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Apple pays $60 million to settle China iPad trademark dispute

A man looks at his iPad while sitting in a cafe in central Beijing June 6, 2012. Apple Inc is looking to open flagship stores in the major C
A man looks at his iPad while sitting in a cafe in central Beijing June 6, 2012. Apple Inc is looking to open flagship stores in the major C

By Melanie Lee and Samuel Shen

SHANGHAI (Reuters) - Apple Inc has paid $60 million to Proview Technology (Shenzhen) to end a protracted legal dispute over the iPad trademark in China.

The lawsuit had hampered some sales and delayed the introduction of the new iPad in China. Prior to the launch, Proview requested authorities in scores of Chinese cities to order resellers to take all iPads off their shelves.

The court-mediated settlement, announced on the website of the Higher People's Court of Guangdong province, will allow Apple to get on with selling its popular tablet PC in one of its most important markets, analysts said.

"The settlement is great news for Apple," said Teck-Zhung Wong, a Beijing-based analyst with technology research firm IDC. "It just allows them to get on with business and stop being distracted. The new iPad has been so late to the China market that if they drag it any longer, Apple will stand to lose quite a bit more."

China is a key growth area for Apple, and Chief Executive Tim Cook has often said that the company has only scratched the surface in the region.

Sales in greater China - mainland China, Hong Kong and Taiwan - increased threefold to $7.9 billion in the second quarter ended on March 31, accounting for about 20 percent of Apple's $39.2 billion in revenue.

The settlement with Proview paves the way to spark iPad sales for the September quarter, Topeka Capital Markets analyst Brian White said.

"Apple lifted its two-iPad-per-shopper policy in Hong Kong in what we believe may have been driven by demand from mainland China as many Apple products make their way over to the mainland," he said. "Today's iPad settlement is important and opens up the sale of the new iPad."

The company and Proview, a unit of Hong Kong-listed Proview International Holdings Ltd, have been negotiating to reach a settlement since the court conducted an initial hearing in February, after Apple appealed a lower court ruling against it.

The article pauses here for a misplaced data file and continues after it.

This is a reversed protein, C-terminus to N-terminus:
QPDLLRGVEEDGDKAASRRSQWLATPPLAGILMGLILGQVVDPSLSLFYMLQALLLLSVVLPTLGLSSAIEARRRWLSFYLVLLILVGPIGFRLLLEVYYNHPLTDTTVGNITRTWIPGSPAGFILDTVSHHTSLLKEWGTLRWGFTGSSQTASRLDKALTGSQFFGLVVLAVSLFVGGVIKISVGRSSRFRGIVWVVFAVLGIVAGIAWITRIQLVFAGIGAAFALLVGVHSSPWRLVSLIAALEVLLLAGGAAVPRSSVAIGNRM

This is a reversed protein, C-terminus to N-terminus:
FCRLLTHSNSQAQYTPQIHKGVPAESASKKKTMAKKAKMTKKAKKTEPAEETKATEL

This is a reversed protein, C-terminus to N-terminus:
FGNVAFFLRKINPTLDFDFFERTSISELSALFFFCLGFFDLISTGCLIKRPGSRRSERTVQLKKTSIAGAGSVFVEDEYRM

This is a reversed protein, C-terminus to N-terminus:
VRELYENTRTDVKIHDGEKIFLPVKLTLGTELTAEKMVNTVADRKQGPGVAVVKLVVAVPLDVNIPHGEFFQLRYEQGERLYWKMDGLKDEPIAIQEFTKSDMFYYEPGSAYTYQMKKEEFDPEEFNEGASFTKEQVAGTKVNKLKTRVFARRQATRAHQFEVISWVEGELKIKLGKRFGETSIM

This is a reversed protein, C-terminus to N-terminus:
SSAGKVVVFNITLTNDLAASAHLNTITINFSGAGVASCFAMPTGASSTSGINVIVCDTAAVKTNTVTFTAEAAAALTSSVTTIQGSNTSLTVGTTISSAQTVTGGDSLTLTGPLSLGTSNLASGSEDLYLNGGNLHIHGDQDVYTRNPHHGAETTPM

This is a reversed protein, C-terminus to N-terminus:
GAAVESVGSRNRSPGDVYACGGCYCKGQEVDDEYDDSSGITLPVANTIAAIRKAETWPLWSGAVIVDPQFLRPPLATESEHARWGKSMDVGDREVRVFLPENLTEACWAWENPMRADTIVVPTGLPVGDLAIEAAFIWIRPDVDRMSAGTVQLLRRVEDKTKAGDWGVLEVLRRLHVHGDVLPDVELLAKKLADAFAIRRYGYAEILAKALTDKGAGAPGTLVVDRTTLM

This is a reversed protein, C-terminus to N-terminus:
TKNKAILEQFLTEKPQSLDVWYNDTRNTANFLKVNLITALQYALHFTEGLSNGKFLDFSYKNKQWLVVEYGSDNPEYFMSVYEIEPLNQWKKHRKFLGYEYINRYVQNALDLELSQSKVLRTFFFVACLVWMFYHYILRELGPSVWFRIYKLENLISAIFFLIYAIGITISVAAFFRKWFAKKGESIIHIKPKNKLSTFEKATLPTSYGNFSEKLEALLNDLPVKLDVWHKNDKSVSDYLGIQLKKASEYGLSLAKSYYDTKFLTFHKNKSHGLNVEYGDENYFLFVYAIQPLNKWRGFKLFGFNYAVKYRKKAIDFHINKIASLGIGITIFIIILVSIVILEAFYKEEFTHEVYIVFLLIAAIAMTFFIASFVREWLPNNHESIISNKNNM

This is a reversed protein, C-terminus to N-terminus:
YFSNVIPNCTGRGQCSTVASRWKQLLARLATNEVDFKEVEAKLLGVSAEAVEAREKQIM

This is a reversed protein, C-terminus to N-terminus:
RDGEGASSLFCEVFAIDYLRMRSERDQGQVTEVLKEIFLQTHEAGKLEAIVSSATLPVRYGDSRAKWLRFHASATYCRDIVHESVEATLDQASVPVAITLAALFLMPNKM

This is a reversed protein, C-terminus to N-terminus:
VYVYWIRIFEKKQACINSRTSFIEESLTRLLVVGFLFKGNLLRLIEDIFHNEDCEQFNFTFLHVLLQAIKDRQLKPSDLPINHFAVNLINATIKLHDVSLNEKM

Apple had said it bought ownership of the iPad trademark in various countries from Proview, once a global monitor maker. But the Chinese company said Apple dealt with only one unit of Proview.

A Chinese court ruled that Proview Technology (Shenzhen) owned the name in China. Proview, which registered the iPad trademark in China in 2001, tried in May to sue Apple in the United States, but that case was thrown out.

Apple can afford the $60 million extra price tag on the trademark, given its more than $100 billion in cash and securities.

An Apple spokeswoman declined to comment on Monday.

Shares of Apple were up 1.3 percent at $591.59 in afternoon trading.

The iPad dominates China's tablet PC market with more than 70 percent market share, but Lenovo Group Ltd's Lepads and Samsung Electronics Co Ltd's Galaxy Tabs have been gaining traction.

From the introduction of the iPad in the third quarter of 2010 to March this year, Apple shipped more than 6 million iPads to mainland China, according to IDC.

Proview - which local media had said was seeking as much as 10 billion yuan ($1.57 billion) from Apple - and its creditors should welcome the settlement, some lawyers said.

The $60 million will go into a court-designated account and be used to pay Proview's creditors, said a source familiar with the situation. In March, Taiwan's Fubon Insurance, one of several creditors and a unit of Fubon Financial Holding Co Ltd, applied for bankruptcy proceedings against Proview because of $8.68 million in outstanding debt.

"The settlement fee is not bad for Proview, because although Proview owns the trademark, it was Apple, not Proview, who created the brand's value," said Chen Jihong, a Beijing-based intellectual property rights lawyer at Zhong Lun Law Firm. ($1 = 6.3541 Chinese yuan)

(Additional reporting by Poornima Gupta in San Francisco; Writing by Kazunori Takada; Editing by Jason Subler, Ian Geoghegan and Lisa Von Ahn)

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